The imposition of US sanctions on Iranian exports will result in a drop of one million barrels per day of oil exports and highlights vulnerability in the oil market.
As of today, November 5, Iran’s current oil consumers have been ordered to completely eliminate their Iranian oil imports. According to energy consultancy Wood Mackenzie, these sanctions are the critical factor behind Brent’s rally to over $80 a barrel in October.
While there is enough supply to meet demand this winter, the margin for error is narrow.
Ann-Louise Hittle, vice president macro oils, says: ‘There are implications for the oil market.
‘The biggest risk is this winter. Losing another one million barrels per day or more from Iran comes on top of a similar loss in supply from Venezuela over the last couple of years. Saudi Arabia, UAE and Kuwait have stepped up production since July to minimise the increase in price as the market tightens.
‘We think there’s just enough growth in supply from elsewhere to muddle through the next few months, meet winter demand and avert a price spike. Brent should hold around $78 a barrel, but it’s a very fine line. OPEC spare capacity was an ample four million to five million barrels per day two years ago. There’s only 700,000 barrels per day of additional available within 30 days right now.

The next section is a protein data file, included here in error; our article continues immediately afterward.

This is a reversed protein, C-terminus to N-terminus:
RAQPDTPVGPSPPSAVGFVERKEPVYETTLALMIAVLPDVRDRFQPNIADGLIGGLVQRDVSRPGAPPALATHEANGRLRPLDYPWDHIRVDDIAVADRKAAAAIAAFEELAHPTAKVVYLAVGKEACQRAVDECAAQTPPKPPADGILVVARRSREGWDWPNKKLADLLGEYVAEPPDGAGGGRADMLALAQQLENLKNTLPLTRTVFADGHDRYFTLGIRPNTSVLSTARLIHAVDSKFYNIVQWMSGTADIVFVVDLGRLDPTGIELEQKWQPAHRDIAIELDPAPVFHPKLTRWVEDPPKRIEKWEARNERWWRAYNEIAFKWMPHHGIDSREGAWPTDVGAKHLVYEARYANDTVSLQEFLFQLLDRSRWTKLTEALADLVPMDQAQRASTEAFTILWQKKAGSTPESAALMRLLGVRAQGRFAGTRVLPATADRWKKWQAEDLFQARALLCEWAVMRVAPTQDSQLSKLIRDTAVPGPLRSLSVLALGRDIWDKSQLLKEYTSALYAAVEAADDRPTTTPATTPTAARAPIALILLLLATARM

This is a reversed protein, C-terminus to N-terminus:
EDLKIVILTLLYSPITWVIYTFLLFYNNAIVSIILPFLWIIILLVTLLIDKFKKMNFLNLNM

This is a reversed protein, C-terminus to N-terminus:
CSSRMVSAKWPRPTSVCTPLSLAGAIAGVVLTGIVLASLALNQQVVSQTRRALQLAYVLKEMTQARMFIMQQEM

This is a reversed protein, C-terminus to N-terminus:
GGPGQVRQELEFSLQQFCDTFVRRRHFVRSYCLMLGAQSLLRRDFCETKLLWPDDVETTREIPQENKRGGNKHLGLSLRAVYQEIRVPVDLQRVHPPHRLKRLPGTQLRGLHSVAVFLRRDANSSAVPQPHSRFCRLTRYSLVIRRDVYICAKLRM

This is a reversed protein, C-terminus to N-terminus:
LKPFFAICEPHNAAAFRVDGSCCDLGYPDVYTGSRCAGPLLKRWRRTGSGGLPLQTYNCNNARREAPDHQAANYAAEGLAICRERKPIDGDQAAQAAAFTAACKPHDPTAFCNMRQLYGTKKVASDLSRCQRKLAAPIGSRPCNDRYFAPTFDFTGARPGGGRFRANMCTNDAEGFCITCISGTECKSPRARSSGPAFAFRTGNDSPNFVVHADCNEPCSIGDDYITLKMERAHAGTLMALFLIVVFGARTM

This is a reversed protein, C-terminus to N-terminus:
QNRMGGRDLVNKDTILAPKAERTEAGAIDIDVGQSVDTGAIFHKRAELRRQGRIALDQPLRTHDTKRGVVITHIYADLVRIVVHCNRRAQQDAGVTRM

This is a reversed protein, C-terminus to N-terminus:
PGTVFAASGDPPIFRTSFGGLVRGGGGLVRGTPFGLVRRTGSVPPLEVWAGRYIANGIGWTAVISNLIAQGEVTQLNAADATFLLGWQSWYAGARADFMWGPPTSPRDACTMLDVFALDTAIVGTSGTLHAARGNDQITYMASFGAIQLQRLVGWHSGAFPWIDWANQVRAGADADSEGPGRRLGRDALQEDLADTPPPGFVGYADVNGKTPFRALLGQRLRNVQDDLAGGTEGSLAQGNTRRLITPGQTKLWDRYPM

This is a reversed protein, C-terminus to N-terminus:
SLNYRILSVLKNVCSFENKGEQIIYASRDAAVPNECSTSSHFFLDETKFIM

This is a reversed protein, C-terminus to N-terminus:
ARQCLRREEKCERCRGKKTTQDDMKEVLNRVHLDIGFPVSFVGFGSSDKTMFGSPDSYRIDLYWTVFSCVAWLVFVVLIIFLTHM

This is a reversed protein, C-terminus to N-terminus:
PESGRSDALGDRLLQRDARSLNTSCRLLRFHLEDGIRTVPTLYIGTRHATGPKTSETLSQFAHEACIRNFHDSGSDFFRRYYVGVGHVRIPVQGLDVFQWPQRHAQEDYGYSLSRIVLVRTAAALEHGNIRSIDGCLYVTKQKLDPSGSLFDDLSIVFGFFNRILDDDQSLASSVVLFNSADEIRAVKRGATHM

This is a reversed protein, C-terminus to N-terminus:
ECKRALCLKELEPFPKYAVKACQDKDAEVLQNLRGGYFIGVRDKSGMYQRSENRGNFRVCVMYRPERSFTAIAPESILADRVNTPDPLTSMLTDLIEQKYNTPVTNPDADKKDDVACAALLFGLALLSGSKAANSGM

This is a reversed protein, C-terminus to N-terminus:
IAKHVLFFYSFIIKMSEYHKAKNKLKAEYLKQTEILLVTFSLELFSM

‘That means the market is vulnerable to strong demand in a cold winter or any new supply outage.’
She adds that they expect supply to grow 1.6 million barrels per day in 2019, with US tight oil driving this. ‘But with Iran in the full grip of sanctions and Venezuela continuing to decline, that limited OPEC spare capacity will cast a shadow over the market for some time.’
Homayoun Falakshahi, senior research analyst with Wood Mackenzie’s Middle East upstream team, adds: ‘Beyond November 5, we expect crude exports to fall to one million barrels per day, though it could vary month to month; and condensate to 100,000 barrels per day.
‘Crude sales will be concentrated around a core of supportive state buyers, China, India and Turkey.’
To read Tank Storage Magazine’s in-depth analysis of the impact these sanctions will have on global markets, click here to read the full article.